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CriticalCare

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Critical Care

Whether hydroxyethyl starch (HES) is safe for perioperative use is not known. Evaluating HES in cardiac surgery, Jacob and colleagues suggested conclusion was of a more favorable safety profile for HES 130/0.4 [1]. The authors, however, wrongly stated that they followed the Preferred Reporting Items for Systematic reviews and Meta-Analyses (PRISMA) guidelines because the meta-analysis lacked a table of included study characteristics, an assessment of bias, identification of any pre-specified subgroup analyses, and tests of interaction to compare different HES solutions. In many included studies, the control group received HES, patients with heavy bleeding were excluded post hoc, and anti-fibrinolytic drugs were used to minimize bleeding. For instance, in two included trials the group assigned to gelatin actually received significantly more postoperative HES 130/0.4 than the group allocated to HES 130/0.4 [2,3]. In an included trial of HES 130/0.4, the results from one of the four study centers were excluded post hoc without explanation [4]. Other sources of bias were aggregation of intra- with postoperative blood loss and preferential use of calculated rather than measured blood loss. Furthermore, no tests of interaction were presented even to address the question of whether HES 130/0.4 differs from other HES solutions in its effect on bleeding risk after cardiac surgery.  
ccforum.com
over 5 years ago
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Critical Care

In a recent editorial in Critical Care, Monnet and Teboul emphasize the value of passive leg raising (PLR) as a reliable bedside indicator of fluid responsiveness in critically ill patients [1]. This is because PLR induces changes in venous return, regardless of the mode of ventilation or the underlying cardiac arrhythmias. In their eloquently written editorial, they provide five practical rules for performing a PLR maneuver.  
ccforum.com
over 5 years ago
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Critical Care

Esmolol may efficiently reduce heart rate (HR) and decrease mortality during septic shock. An improvement of microcirculation dissociated from its macrocirculatory effect may a role. The present study investigated the effect of esmolol on gut and sublingual microcirculation in a resuscitated piglet model of septic shock.  
ccforum.com
over 5 years ago
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Emergency Medicine Literature of Note: Where’s the Beef With TXA?

Despite the study many major concerns arused about CRASH 2. I am aware at least of 3 major of them1. Fewer than 2% of the patients in CRASH-2 were treated in countries that routinely provide rapid access to blood products, damage-control surgery and angiography, and advanced critical care.2. Unanswered question about safety of TxA when combined with other treatments targeting bleeding and coagulopathies.3. Unanswered question wich patients should receive TXAIn my opinion new and more accurate studies are needed build more solid evidences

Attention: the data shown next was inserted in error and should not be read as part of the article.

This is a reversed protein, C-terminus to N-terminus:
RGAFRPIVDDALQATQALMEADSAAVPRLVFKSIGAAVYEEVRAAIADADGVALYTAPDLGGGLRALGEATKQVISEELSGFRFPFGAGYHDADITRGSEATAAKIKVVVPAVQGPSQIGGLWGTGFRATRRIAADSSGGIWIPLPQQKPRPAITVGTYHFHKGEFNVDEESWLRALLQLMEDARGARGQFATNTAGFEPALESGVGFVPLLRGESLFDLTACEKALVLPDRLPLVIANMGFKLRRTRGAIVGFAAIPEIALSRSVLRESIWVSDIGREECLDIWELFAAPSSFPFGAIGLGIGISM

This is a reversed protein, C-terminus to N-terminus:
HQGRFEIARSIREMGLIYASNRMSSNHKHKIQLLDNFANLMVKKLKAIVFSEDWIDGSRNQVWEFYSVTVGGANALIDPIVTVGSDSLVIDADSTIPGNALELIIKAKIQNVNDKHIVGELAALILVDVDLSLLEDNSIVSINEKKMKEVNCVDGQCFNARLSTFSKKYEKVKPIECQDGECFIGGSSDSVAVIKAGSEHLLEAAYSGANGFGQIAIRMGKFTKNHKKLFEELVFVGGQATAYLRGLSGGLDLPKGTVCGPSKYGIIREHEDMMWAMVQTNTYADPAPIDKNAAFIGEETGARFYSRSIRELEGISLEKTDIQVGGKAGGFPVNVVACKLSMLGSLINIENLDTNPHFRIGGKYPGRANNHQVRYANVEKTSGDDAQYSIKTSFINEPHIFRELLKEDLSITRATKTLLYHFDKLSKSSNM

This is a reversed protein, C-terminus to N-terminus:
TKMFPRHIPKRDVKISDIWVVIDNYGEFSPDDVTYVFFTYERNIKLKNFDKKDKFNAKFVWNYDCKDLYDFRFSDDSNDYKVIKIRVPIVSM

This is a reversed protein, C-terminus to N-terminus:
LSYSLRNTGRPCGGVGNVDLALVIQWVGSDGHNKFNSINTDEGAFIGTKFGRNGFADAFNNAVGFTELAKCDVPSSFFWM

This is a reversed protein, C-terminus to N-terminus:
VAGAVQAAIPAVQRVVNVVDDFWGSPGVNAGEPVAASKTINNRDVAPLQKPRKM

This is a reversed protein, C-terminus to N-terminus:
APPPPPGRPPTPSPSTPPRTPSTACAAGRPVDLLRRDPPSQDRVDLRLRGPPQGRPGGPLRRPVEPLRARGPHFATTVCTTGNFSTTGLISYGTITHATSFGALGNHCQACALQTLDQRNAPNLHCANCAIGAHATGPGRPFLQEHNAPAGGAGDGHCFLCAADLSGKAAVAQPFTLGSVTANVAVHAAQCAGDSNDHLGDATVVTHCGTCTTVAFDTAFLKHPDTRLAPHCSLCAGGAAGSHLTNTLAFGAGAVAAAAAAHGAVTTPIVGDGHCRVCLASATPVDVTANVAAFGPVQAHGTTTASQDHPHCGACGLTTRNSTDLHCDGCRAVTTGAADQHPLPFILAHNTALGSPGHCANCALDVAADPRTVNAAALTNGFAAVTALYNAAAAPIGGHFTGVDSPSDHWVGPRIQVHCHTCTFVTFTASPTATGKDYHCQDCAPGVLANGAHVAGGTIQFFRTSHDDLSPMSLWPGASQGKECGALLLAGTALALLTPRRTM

emlitofnote.com
over 5 years ago
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Work-based Assessment Programs for #Meded (Part 2)

By Teresa Chan  On Tuesday, I reflected on how junior faculty have a unique perspective on the assessment of trainees.   Today, I would like to link to an important medical education movement that has stemmed from the emergency medicine & critical care online education community: the free open access medical education (#FOAMed) movement.  I am…  
icenetblog.royalcollege.ca
over 5 years ago
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Critical Care

The purpose of this study was to investigate whether common variants across the nuclear factor erythroid 2-like 2 (NFE2L2) gene contribute to the development of the acute respiratory distress syndrome (ARDS) in patients with severe sepsis. NFE2L2 is involved in the response to oxidative stress, and it has been shown to be associated with the development of ARDS in trauma patients.  
ccforum.com
over 5 years ago
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Critical Care

Traditional risk scoring prediction models for trauma use either anatomically based estimations of injury or presenting vital signs. Markers of organ dysfunction may provide additional prognostic capability to these models. The objective of this study was to evaluate if urinary biomarkers are associated with poor outcomes, including death and the need for renal replacement therapy.